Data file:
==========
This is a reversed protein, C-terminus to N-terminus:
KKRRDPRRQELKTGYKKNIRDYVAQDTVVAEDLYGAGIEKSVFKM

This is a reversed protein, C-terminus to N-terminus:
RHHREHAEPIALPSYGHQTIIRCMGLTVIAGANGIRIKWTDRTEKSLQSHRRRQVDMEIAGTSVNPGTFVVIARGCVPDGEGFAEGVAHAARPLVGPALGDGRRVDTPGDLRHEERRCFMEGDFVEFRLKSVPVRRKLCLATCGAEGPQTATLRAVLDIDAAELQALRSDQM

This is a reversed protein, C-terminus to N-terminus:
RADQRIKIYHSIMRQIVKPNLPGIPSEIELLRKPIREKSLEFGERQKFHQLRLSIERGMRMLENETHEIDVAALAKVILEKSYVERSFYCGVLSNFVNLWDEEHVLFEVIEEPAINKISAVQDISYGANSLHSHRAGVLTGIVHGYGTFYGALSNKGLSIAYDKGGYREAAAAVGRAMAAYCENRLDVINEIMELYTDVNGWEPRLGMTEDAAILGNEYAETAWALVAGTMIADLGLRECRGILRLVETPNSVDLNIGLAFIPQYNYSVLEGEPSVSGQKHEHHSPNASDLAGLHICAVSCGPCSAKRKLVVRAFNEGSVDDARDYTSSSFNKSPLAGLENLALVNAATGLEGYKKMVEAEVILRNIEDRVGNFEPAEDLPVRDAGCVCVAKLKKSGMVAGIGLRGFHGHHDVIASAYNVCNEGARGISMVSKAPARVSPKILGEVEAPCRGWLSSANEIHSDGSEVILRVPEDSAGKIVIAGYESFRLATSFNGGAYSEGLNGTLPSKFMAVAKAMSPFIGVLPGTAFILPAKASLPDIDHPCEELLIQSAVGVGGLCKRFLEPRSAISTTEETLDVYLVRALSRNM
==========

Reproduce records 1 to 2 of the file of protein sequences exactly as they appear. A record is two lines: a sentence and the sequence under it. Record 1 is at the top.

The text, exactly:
This is a reversed protein, C-terminus to N-terminus:
KKRRDPRRQELKTGYKKNIRDYVAQDTVVAEDLYGAGIEKSVFKM

This is a reversed protein, C-terminus to N-terminus:
RHHREHAEPIALPSYGHQTIIRCMGLTVIAGANGIRIKWTDRTEKSLQSHRRRQVDMEIAGTSVNPGTFVVIARGCVPDGEGFAEGVAHAARPLVGPALGDGRRVDTPGDLRHEERRCFMEGDFVEFRLKSVPVRRKLCLATCGAEGPQTATLRAVLDIDAAELQALRSDQM